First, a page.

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Local authorities urged to review policies for bruising in nonmobile infants

Research reviewing 148 local authorities’ policies and finds a quarter appeared not to follow statutory national guidance around bruising in non-mobile infants and many had misinterpreted the evidence.

30/09/22

Local authorities urged to review policies for bruising in nonmobile infants

Local authorities and safeguarding partners are being urged to look at their practices and policies around bruising in pre-mobile infants following a Child Safeguarding Practice Review Panel (CSPR) roundtable.

The roundtable was sparked by research undertaken by the University of Central Lancashire’s Emeritus Professor Andy Bilson, who found that many local authorities were not actually following national guidelines, and were in fact often jumping to worse case scenarios when dealing with a bruise on a young child. Seven local authorities looked at in the study automatically send every referral of a child under six months old for a section 47 investigation.

The findings of the CSPR panel, which were published earlier this week, said it did not support blanket policies that require section 47 enquiries or other interventions without an initial appraisal of the circumstances of the presentation.

The panel also said that the guidance should be clarified to define clearly what is meant by a child not being independently mobile, saying this should specifically recognise a child who is unable to move independently through crawling, cruising or bottom shuffling. Particular attention should be given to the risks in those children who are unable to roll over, the guidance said.

Commenting on the findings, Professor Bilson said professionals should recognise that bruises in pre-mobile infants should be a cause to consider abuse: but there are many causes of accidental bruises that are not abuse or neglect.

He said that while it’s true that accidental bruises in pre-mobile infants are less common than in more mobile children, the only longitudinal study found that over a quarter (27%) of pre-mobile children had an accidental bruise over a period of seven weeks and that one in nine (10.9%) infants who can roll had a bruise on a single observation. So they’re more common than many policies suggest.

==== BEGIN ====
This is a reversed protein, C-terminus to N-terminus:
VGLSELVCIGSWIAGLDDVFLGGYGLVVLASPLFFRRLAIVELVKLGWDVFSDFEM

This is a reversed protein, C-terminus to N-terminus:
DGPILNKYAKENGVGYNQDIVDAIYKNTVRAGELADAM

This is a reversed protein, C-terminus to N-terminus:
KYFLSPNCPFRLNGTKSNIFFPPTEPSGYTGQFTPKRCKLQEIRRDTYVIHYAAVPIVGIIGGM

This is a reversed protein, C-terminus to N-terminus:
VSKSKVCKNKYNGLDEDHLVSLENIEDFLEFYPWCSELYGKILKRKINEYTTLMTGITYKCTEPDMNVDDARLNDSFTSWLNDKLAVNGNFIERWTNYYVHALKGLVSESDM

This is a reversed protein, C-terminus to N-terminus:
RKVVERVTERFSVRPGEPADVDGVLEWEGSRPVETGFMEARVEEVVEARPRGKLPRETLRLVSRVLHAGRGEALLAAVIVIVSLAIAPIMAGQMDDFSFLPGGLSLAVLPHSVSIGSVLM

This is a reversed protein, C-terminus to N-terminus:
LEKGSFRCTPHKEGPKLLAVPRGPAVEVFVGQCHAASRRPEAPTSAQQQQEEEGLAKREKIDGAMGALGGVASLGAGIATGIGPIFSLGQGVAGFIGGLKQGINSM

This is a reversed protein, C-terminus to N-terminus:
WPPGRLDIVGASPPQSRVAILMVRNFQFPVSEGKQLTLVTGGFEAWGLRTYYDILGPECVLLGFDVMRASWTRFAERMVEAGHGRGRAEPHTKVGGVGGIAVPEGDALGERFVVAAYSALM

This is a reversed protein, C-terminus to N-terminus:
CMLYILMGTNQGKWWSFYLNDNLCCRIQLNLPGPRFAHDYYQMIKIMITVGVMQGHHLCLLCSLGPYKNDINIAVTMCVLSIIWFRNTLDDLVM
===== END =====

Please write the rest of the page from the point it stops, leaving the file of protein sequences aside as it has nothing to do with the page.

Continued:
Research reviewing the policies in 148 of 152 English local authorities found that seven local authorities (Bedford Borough, Central Bedfordshire, Luton, North Lincolnshire, Sunderland, Kingston upon Thames, Richmond) appeared to require all pre-mobile children with a bruise to be investigated under section 47 of the 1989 Children Act. This would usually involve police and social workers visiting, often your baby would have two full skeletal surveys and, even if the investigation found no abuse, a permanent record of child abuse investigation needing to be declared if applying for jobs in the caring professions.

In another 28 local authorities, the policy assumes that any bruise pre-mobile child is sufficient to indicate that a child is suffering or likely to suffer significant harm. This means all referrals of bruises automatically lead to a strategy discussion – without carrying out a social work assessment as required by national guidance.

23 local authorities’ policies directly contradicted research evidence on the causes of accidental bruising: stating, for example - “Infants do not bruise themselves by lying on a dummy or banging themselves with rattles and other infant toys or by flopping forwards and banging their heads against their parents' faces.” Research has disproved this – children can and do bruise in these scenarios.

Professor Andy Bilson, Emeritus Professor at the University of Central Lancashire (School of Social Work, Care and Community), said the review body is “absolutely right” to ask for procedures to be reassessed.

“Through careful research, I reviewed 148 local authorities’ policies and found a quarter appeared not to follow statutory national guidance and many had misinterpreted the evidence and risk misleading staff. Rather than providing useful guidance, these policies are only making their difficult jobs even harder - by potentially exaggerating the likelihood that bruises on young babies are non-accidental.

“While clearly a careful balance needs to be struck, by following such guidance, babies with accidental bruises are ending up in the child protection system without grounds, taking away vital resources and making it harder to see the minority of cases where a bruise indicates a child is at actual risk of harm. Well-meaning interventions may well be harming the very children these policies aim to protect.”

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